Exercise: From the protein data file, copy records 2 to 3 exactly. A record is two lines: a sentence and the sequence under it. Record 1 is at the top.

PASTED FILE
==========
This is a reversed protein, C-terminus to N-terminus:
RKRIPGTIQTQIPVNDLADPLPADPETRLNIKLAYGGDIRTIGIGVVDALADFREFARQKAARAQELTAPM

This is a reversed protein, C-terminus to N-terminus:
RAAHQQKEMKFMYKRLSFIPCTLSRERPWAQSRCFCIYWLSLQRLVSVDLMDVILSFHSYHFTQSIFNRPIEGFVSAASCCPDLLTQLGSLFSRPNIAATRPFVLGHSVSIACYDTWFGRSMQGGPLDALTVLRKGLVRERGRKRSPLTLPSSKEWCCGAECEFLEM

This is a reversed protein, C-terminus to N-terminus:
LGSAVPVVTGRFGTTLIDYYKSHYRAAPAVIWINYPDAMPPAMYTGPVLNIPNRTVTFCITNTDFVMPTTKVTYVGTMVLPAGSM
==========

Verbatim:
This is a reversed protein, C-terminus to N-terminus:
RAAHQQKEMKFMYKRLSFIPCTLSRERPWAQSRCFCIYWLSLQRLVSVDLMDVILSFHSYHFTQSIFNRPIEGFVSAASCCPDLLTQLGSLFSRPNIAATRPFVLGHSVSIACYDTWFGRSMQGGPLDALTVLRKGLVRERGRKRSPLTLPSSKEWCCGAECEFLEM

This is a reversed protein, C-terminus to N-terminus:
LGSAVPVVTGRFGTTLIDYYKSHYRAAPAVIWINYPDAMPPAMYTGPVLNIPNRTVTFCITNTDFVMPTTKVTYVGTMVLPAGSM